Ashton is stated to have died 20 Mar.
1489–90; in the latter, on 29 Aug. 1488.
The third part of the manor and lordship
of Chadderton, with ten messuages, 200
acres of land, &c., were held of the king
as Duke of Lancaster by the third part of
the fourth part of a knight's fee, and were
worth £20 a year clear Sir John Trafford sold the marriage of the heir to Edward Ashton, clerk, and other members
of the family, for £46 13s. 4d. The
inquisitions seem to have been taken, on
the heir's coming of age, in 1500 and
1501, and to have been connected with
the Traffords' mesne lordship and its
appurtenant right of wardship and marriage. This mesne lordship having been
ignored in the inquisition the king, as
duke, put in a claim to the £46 13s. 4d.;
to the 'utter undoing' of the said Edward
Ashton and the others; Duchy Plead. (Rec.
Soc. Lancs, and Ches.), i, 47. The matter again came up in the cases of Thomas
Radcliffe and Ralph Standish, in 1511 and
1512; Duchy of Lanc. Inq. p.m. iv, 96;
||The agreement for the marriage was
made in 1491; Raines D. (Chet. Lib.),
bdle. 3, no. 47. On the division of the
Harrington of Wolfage estates in 1517
James Ashton of Chadderton, son of Janet,
received lands in Brixworth valued at
£15 15s. a year, as his portion; Norris
||Duchy of Lanc. Inq. p.m. viii, 4;
the rent of 12d. for sake fee is mentioned.
Edward Ashton, brother of Edmund, had
the manor of Shuttleworth for life.
James Ashton had special livery of his
lands in 1545; Dep. Keeper's Rep. xxxix,
App. 550. A detailed account of his
possessions at the time is among the Raines
D. (Chet. Lib.), bdle. 4, no. 60.
||Duchy of Lanc. Inq. p.m. ix, 29.
The provision for the son's wife is recorded
in the previous inquisition.
Edmund son of James Ashton had
special livery in 1550; Dep. Keeper's Rep.
xxxix, App. 550.
||Duchy of Lanc. Inq. p.m. xiv, 66.
A settlement of the manor, &c., was immediately made by James Ashton; Pal
of Lanc. Feet of F. bdle. 56, m. 33.
The will of Edmund Ashton, dated
1583, is printed in Piccope, Wills (Chet.
Soc.), ii, 169, 170.
Visit. of 1567 (Chet. Soc), p. 20;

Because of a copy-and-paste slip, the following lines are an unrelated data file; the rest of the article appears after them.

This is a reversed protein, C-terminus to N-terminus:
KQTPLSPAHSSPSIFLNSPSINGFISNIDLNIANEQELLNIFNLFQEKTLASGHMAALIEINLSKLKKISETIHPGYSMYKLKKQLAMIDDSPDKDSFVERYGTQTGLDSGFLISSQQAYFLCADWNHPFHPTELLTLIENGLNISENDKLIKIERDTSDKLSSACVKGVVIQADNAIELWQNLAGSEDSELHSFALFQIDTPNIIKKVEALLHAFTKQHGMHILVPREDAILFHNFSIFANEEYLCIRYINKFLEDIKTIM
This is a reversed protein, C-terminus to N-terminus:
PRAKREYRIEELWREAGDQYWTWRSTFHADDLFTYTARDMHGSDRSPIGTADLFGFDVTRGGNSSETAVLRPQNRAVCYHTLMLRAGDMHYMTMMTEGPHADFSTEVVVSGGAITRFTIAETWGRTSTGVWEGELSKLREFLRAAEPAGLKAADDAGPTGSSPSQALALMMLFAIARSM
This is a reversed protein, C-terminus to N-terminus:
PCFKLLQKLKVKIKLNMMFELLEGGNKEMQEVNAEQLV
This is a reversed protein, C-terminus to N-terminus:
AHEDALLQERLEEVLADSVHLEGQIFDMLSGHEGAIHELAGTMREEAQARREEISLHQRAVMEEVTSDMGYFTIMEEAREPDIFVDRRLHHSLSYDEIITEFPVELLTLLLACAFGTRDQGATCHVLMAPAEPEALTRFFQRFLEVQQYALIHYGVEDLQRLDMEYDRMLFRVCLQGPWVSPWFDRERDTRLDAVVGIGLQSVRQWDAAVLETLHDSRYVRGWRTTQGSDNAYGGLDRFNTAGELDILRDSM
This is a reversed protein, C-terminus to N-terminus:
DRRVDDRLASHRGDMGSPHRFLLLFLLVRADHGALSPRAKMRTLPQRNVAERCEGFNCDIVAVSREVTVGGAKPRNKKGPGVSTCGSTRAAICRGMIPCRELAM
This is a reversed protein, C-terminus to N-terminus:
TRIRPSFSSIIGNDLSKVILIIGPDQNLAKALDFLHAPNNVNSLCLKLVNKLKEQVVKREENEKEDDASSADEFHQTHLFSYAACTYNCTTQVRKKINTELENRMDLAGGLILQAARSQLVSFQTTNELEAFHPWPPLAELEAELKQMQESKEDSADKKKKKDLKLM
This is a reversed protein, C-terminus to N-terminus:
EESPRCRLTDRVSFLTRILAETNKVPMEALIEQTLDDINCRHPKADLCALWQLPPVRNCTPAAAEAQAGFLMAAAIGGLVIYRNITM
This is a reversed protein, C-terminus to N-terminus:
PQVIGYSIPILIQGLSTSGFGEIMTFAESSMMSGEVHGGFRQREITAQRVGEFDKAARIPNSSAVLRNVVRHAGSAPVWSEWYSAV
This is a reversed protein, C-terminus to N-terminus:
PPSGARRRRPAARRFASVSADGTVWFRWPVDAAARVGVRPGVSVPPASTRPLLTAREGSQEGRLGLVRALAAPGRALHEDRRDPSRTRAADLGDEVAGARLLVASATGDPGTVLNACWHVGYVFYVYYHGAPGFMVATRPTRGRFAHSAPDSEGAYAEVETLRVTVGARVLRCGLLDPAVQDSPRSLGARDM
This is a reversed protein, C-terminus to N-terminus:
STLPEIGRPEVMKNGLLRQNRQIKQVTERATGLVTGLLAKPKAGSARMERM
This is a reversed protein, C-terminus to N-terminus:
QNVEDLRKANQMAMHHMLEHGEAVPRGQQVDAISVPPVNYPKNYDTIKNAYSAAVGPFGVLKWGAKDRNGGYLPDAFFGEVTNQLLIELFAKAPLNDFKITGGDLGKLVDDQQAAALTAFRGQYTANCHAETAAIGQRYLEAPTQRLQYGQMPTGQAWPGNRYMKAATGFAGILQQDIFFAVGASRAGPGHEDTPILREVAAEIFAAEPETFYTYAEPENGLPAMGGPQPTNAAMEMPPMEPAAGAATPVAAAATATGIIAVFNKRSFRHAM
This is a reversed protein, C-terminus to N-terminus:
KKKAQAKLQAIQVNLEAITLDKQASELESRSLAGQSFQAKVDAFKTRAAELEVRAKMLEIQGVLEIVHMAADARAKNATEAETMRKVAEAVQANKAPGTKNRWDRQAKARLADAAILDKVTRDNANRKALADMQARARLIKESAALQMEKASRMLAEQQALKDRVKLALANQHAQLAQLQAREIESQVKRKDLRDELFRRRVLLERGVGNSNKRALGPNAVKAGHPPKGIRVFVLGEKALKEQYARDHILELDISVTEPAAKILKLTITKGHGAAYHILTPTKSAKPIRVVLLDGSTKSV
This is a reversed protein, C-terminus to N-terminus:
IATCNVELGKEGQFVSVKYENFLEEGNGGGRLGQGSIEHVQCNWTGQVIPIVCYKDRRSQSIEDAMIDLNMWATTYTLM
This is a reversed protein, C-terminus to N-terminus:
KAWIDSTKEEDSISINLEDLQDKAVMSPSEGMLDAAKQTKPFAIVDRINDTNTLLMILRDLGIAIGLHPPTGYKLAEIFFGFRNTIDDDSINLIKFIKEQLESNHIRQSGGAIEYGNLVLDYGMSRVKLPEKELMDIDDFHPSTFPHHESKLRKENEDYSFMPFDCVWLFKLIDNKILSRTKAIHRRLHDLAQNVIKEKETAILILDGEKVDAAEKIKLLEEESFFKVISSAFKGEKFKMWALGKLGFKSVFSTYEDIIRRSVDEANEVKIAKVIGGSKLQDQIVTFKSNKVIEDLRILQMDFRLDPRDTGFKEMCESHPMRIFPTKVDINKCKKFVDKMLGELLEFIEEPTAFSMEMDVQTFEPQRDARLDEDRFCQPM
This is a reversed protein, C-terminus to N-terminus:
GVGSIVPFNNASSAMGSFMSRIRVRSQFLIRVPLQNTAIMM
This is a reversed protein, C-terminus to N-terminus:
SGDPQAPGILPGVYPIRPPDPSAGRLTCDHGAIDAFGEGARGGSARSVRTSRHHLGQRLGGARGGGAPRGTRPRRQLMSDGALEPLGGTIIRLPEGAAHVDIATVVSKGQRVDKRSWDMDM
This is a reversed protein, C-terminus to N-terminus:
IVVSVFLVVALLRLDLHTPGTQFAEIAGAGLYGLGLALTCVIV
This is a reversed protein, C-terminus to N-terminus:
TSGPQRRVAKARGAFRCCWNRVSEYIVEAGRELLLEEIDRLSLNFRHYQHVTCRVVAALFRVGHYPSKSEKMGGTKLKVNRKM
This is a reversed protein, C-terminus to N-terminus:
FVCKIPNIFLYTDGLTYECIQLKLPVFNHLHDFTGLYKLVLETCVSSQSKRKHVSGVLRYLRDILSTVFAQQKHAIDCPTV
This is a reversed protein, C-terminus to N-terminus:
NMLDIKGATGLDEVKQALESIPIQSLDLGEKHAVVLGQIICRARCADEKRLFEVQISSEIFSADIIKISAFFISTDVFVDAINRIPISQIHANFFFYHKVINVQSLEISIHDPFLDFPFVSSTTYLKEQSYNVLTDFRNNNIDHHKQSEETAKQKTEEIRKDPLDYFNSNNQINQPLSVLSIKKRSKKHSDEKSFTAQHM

this records the marriage of James Ashton.
||P.R.O. List, 73.
Lancs. Inq. p.m. (Rec. Soc. Lancs,
and Ches.), i, 224.
Annuities of £10 each were settled
on Richard Ashton in 1569, and on Edmund Ashton in 1577, by their father
Edmund and elder brother James; Raines
D. (Chet. Lib.), bdle. 4, no. 65, 66. The
will of James Ashton is printed in Shaw,
Oldham, 53. Richard Ashton died in May
1609, holding lands in Oldham; his wife
Anne survived him, and his son Edmund
was eight years of age; Lancs. Inq. p.m.
(Rec. Soc. Lancs, and Ches.), i, 145.
In addition to their lands the Ashtons
had a lease of the tithes of Oldham chapelry, and presented to the curacy; Misc.
(Rec. Soc. Lancs, and Ches.), i, 112.
||P.R.O. List, 73. A settlement of
his third part of the manor was made in
1624; Pal. of Lanc. Feet of F. bdle. 103,
no. 18. He paid £25 in 1631 on declining knighthood; Misc. (Rec. Soc. Lancs,
and Ches.), i, 216. An early will (1623)
of his is printed in Shaw, Oldham, 63.
Roy. Comp. Papers (Rec. Soc. Lancs,
and Ches.), i, 91; he had taken the
National Covenant and the Negative
||James Ashton of Chadderton was
buried at Oldham 1 May 1651. John
Vicars in Dagon Demolished says about
Mr. Ashton that he was 'once a desperate
Malignant in the first war against the
Parliament, but afterwards, having made
his peace, taken the Engagement, and
turned a great stickler for the present
times, was made a justice of peace and
became one of Mr. Constantine's greatest
enemies, 'sequestered his benence(Oldham),
banished him, and otherwise persecuted him.
His death, by 'such a languishing sickness
as made him daily pine away, so as no
means or physic could help him,' was
regarded as a divine punishment, and it
happened the day before or day after
Mr. Constantine was to have appeared
before him, as justice; Local Gleanings
Lancs. and Cbes. ii, 17.
||Dugdale, Visit. (Chet. Soc.), 18.
Edmund Ashton is said to have been
killed in a duel 17 March 1664–5; he
was gentleman of the bedchamber to the
Duke of York, and lieut.-colonel in the
Horse Guards; Butterworth, Oldham, 157.
The story must be false, for Edmund
Ashton, having attained his majority,
appeared by proxy at Ightenhill manor
court on 15 April 1665, to be admitted
to lands at Padiham previously held by
his grandfather Edmund; Raines D.
(Chet. Lib.), bdle. 8. The age, as recorded by Dugdale, may therefore be some
years too little.